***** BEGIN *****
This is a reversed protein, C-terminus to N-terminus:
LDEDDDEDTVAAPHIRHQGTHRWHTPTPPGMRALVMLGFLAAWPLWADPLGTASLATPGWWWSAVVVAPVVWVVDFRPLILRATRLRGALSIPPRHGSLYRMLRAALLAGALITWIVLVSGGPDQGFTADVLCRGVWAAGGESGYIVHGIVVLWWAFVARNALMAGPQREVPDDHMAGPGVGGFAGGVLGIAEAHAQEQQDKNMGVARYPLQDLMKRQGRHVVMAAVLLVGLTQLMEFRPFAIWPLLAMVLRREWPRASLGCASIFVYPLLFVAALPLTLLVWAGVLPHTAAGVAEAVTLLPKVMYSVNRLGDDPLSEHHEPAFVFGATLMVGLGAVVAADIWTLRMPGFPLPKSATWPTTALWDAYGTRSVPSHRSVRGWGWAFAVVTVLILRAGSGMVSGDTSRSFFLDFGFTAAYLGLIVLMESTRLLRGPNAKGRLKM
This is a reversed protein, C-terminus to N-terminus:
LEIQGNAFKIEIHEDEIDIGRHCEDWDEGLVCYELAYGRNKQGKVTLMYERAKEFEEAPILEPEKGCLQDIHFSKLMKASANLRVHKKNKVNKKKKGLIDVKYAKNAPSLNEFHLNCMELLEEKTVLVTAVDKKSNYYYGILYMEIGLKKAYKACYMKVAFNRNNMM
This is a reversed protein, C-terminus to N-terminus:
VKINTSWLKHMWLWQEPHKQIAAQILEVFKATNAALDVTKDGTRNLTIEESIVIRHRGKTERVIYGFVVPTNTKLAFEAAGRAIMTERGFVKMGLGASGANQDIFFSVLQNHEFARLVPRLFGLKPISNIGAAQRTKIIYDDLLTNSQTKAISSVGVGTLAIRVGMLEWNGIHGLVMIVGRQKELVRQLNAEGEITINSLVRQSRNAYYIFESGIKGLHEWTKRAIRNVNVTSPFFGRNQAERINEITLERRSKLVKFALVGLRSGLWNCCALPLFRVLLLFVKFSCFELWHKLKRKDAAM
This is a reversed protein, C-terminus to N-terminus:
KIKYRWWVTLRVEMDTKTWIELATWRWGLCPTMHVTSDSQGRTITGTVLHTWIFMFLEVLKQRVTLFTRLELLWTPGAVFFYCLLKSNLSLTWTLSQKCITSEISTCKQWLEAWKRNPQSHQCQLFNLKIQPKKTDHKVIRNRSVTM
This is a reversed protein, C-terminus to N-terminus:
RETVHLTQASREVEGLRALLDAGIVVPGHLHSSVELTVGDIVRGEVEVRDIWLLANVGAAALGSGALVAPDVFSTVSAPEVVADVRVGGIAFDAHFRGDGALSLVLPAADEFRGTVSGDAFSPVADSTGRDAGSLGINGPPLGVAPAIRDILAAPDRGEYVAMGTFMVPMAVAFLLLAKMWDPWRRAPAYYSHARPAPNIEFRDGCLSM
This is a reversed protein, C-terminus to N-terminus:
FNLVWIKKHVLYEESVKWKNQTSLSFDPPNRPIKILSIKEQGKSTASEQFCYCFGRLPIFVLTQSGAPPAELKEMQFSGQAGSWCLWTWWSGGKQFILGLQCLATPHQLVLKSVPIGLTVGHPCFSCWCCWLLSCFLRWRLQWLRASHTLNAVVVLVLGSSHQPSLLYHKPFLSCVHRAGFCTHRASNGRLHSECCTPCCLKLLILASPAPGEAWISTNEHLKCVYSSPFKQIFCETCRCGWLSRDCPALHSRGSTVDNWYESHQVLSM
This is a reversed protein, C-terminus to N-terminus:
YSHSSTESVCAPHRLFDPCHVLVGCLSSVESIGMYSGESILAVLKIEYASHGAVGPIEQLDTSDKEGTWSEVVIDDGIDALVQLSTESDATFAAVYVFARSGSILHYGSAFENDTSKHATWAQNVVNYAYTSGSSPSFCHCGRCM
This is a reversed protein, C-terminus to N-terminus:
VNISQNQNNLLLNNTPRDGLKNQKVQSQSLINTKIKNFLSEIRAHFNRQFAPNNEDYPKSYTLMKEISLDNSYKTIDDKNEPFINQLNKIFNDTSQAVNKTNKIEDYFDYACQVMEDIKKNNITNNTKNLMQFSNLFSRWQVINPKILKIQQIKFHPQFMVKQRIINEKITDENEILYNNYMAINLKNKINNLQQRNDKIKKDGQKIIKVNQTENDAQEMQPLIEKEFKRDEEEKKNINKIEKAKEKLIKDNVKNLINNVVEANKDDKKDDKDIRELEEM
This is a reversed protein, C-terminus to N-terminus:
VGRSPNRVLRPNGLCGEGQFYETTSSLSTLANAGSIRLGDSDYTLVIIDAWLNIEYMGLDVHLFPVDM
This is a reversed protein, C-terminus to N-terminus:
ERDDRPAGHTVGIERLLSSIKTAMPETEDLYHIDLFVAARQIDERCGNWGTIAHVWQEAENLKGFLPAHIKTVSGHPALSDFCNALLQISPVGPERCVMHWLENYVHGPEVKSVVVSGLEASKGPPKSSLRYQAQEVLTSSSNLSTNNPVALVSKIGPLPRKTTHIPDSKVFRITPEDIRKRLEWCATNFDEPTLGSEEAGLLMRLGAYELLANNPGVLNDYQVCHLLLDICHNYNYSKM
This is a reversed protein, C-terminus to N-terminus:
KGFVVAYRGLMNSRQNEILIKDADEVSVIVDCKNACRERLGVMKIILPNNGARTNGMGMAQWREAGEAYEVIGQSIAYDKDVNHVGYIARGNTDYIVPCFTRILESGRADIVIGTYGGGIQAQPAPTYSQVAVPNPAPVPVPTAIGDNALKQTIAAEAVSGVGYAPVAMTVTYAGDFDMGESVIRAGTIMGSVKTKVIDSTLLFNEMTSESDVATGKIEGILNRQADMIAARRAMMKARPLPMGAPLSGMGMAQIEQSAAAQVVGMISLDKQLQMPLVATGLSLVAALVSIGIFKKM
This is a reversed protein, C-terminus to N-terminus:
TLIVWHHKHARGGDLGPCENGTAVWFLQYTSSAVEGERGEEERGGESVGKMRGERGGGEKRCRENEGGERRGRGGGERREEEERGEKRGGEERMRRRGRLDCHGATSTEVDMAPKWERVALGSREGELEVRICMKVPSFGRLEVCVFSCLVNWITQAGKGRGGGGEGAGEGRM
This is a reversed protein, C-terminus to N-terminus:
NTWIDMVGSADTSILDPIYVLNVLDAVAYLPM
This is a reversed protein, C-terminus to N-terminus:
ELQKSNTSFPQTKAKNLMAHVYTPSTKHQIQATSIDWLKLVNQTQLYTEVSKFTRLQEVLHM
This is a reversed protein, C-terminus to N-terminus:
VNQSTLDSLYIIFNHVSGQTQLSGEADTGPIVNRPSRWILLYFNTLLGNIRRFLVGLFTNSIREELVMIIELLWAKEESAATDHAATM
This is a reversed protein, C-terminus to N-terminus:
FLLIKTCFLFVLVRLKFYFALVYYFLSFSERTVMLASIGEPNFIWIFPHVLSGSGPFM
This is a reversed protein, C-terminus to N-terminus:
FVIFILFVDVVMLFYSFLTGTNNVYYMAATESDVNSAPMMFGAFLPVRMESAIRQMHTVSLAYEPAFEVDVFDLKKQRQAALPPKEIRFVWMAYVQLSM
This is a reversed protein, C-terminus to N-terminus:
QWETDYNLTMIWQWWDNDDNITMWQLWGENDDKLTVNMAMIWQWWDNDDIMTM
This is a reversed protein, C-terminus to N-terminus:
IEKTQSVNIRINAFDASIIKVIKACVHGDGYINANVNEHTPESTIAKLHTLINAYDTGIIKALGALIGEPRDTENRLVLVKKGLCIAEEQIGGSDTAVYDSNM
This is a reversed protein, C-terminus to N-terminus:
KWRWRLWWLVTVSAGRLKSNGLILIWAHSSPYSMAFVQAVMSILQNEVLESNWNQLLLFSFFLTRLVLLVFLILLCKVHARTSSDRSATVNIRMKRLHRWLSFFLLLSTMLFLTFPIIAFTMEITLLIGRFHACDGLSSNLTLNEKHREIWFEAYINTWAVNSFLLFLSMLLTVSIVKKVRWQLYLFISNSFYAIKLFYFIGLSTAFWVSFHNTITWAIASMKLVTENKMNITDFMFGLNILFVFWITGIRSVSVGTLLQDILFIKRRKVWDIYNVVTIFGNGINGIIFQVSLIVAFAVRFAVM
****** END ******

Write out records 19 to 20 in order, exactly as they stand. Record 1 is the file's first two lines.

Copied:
This is a reversed protein, C-terminus to N-terminus:
IEKTQSVNIRINAFDASIIKVIKACVHGDGYINANVNEHTPESTIAKLHTLINAYDTGIIKALGALIGEPRDTENRLVLVKKGLCIAEEQIGGSDTAVYDSNM
This is a reversed protein, C-terminus to N-terminus:
KWRWRLWWLVTVSAGRLKSNGLILIWAHSSPYSMAFVQAVMSILQNEVLESNWNQLLLFSFFLTRLVLLVFLILLCKVHARTSSDRSATVNIRMKRLHRWLSFFLLLSTMLFLTFPIIAFTMEITLLIGRFHACDGLSSNLTLNEKHREIWFEAYINTWAVNSFLLFLSMLLTVSIVKKVRWQLYLFISNSFYAIKLFYFIGLSTAFWVSFHNTITWAIASMKLVTENKMNITDFMFGLNILFVFWITGIRSVSVGTLLQDILFIKRRKVWDIYNVVTIFGNGINGIIFQVSLIVAFAVRFAVM